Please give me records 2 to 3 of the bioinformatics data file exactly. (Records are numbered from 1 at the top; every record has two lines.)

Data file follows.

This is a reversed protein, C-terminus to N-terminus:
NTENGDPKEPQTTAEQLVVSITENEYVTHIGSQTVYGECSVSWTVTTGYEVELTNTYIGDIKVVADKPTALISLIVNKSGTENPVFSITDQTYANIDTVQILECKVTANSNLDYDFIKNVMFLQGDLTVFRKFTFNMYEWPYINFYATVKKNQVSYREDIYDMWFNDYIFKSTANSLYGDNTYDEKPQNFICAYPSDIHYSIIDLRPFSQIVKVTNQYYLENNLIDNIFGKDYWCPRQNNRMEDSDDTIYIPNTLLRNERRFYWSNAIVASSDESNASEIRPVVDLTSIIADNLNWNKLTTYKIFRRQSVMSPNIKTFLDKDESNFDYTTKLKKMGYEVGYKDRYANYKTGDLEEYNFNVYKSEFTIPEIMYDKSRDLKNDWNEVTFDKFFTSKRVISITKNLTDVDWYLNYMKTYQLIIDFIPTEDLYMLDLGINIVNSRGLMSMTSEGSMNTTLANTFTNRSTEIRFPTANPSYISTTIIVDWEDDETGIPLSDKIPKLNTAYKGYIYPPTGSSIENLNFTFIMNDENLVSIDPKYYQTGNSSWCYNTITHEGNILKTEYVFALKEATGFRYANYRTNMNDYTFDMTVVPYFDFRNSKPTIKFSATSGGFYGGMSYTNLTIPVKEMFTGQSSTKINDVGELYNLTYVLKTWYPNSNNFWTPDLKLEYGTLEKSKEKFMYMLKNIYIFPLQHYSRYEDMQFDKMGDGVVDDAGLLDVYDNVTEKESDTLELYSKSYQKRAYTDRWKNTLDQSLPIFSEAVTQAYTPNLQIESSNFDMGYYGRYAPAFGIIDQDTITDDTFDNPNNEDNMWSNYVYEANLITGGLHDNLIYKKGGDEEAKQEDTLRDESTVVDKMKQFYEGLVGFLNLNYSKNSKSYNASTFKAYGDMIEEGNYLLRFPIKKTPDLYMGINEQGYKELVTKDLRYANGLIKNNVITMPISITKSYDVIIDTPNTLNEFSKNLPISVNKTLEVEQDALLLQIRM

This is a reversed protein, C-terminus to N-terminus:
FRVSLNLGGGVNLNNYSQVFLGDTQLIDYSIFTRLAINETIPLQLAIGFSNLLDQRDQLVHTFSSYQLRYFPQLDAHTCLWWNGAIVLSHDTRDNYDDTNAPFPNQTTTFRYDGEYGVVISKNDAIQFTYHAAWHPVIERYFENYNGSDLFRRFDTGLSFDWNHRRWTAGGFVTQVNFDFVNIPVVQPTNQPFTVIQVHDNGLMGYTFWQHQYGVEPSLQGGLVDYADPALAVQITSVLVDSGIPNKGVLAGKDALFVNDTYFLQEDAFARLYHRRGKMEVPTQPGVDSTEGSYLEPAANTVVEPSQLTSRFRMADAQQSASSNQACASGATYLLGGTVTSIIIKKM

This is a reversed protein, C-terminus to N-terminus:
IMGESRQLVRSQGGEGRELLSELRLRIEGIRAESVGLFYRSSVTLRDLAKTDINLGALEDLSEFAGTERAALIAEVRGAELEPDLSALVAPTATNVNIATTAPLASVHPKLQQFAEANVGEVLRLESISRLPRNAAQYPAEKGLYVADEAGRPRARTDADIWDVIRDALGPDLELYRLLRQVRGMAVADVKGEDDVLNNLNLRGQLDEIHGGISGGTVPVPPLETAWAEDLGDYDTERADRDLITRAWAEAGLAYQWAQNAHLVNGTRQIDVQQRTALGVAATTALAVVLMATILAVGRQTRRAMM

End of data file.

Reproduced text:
This is a reversed protein, C-terminus to N-terminus:
FRVSLNLGGGVNLNNYSQVFLGDTQLIDYSIFTRLAINETIPLQLAIGFSNLLDQRDQLVHTFSSYQLRYFPQLDAHTCLWWNGAIVLSHDTRDNYDDTNAPFPNQTTTFRYDGEYGVVISKNDAIQFTYHAAWHPVIERYFENYNGSDLFRRFDTGLSFDWNHRRWTAGGFVTQVNFDFVNIPVVQPTNQPFTVIQVHDNGLMGYTFWQHQYGVEPSLQGGLVDYADPALAVQITSVLVDSGIPNKGVLAGKDALFVNDTYFLQEDAFARLYHRRGKMEVPTQPGVDSTEGSYLEPAANTVVEPSQLTSRFRMADAQQSASSNQACASGATYLLGGTVTSIIIKKM

This is a reversed protein, C-terminus to N-terminus:
IMGESRQLVRSQGGEGRELLSELRLRIEGIRAESVGLFYRSSVTLRDLAKTDINLGALEDLSEFAGTERAALIAEVRGAELEPDLSALVAPTATNVNIATTAPLASVHPKLQQFAEANVGEVLRLESISRLPRNAAQYPAEKGLYVADEAGRPRARTDADIWDVIRDALGPDLELYRLLRQVRGMAVADVKGEDDVLNNLNLRGQLDEIHGGISGGTVPVPPLETAWAEDLGDYDTERADRDLITRAWAEAGLAYQWAQNAHLVNGTRQIDVQQRTALGVAATTALAVVLMATILAVGRQTRRAMM